MOSCOW (Reuters) - A fire aboard a top-secret Russian nuclear submarine could have led to a “catastrophe of global proportions” if not for the selfless actions of the crew, a senior navy official was cited by a Russian media outlet as saying.
Fourteen submariners were killed on July 1 during a fire in a deep-water research submersible that was surveying the sea floor near the Arctic, according to Russia’s Defence Ministry.
Russian officials have faced accusations of trying to cover up the full details of the incident on the top secret vessel. President Vladimir Putin only acknowledged publicly there had been a nuclear reactor on board three days after it happened.
The sailors were buried on Saturday in St Petersburg at a funeral ceremony that was closed to the public.
“They all shared one and the same fate - to save the lives of their comrades, to save their vessel and to prevent a catastrophe of global proportions at the cost of their own lives,” Sergei Pavlov, an aide to the Russian navy’s commander, was quoted as saying at the funeral by St Petersburg media outlet Fontanka on Saturday.
In the comments from Pavlov quoted in Russian media, there was no explanation of how the fire could have resulted in a global catastrophe. Russian officials have said the crew contained the fire and isolated the submarine’s nuclear reaction.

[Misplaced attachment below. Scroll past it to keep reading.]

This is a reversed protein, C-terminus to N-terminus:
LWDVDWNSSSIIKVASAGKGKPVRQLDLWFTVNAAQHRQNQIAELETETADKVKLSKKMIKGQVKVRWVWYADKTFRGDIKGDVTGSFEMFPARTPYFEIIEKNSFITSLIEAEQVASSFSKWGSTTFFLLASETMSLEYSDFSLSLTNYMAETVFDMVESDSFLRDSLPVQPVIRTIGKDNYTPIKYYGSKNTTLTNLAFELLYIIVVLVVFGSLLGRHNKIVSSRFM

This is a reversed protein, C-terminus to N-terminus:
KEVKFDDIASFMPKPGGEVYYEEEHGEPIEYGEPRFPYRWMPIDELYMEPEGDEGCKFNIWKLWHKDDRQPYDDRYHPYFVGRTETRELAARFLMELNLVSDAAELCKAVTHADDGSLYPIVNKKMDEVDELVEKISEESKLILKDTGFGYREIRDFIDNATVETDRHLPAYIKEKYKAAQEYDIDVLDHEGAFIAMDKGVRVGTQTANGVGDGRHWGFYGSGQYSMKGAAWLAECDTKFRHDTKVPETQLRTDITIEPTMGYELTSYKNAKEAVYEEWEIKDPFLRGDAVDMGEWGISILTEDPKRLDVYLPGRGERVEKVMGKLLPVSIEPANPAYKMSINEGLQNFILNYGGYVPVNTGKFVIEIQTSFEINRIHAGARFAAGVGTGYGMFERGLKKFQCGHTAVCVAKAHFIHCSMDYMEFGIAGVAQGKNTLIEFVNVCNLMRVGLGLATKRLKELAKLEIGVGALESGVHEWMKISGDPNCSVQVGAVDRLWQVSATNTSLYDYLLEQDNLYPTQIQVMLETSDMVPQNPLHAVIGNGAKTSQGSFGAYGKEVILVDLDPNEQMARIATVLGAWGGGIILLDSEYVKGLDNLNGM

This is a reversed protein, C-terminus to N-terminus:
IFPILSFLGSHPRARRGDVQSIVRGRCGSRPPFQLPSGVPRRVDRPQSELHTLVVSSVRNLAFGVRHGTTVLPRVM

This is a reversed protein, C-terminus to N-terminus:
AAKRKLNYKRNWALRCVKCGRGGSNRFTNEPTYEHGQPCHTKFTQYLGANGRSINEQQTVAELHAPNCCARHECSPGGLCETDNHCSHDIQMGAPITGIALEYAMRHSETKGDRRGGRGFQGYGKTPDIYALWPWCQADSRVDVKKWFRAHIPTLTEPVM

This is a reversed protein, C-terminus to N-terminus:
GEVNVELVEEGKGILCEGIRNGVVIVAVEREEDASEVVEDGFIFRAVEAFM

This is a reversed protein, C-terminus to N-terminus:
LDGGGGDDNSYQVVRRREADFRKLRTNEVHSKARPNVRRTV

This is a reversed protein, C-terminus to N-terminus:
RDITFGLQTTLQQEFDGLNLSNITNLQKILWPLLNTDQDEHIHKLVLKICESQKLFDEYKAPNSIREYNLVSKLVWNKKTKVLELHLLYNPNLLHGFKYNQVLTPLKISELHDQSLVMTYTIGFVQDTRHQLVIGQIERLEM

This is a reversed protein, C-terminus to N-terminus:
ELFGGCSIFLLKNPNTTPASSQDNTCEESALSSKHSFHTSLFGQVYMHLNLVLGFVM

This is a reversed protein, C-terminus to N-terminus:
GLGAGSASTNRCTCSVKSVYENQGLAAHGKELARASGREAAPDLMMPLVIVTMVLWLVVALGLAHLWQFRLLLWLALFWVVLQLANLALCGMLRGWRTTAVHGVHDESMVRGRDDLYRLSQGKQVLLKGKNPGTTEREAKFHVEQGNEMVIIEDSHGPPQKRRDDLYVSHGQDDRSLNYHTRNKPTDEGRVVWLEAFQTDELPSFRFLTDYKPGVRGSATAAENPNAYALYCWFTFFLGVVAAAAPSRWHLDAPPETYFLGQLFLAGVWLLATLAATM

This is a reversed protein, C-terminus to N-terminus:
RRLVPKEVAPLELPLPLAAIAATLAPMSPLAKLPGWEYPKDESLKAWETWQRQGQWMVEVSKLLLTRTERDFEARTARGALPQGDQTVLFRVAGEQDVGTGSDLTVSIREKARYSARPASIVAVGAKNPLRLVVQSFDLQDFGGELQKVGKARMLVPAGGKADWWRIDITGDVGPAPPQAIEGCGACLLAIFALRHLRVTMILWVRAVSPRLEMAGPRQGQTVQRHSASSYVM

Kremlin spokesman Dmitry Peskov, told reporters on a conference call he was unaware of the comments made by officials at the funeral and was therefore unable to comment.
Putin last week bestowed Russia’s highest state award - the title of Hero of Russia - on four of the men and granted another top state award — the Order of Courage — to the 10 others.
Putin has said that the submarine was manned by an elite and senior crew, two of whom already held the Hero of Russia title before their final mission.
Reporting by Tom Balmforth and Andrew Osborn; Writing by Tom Balmforth; Editing by Alison Williams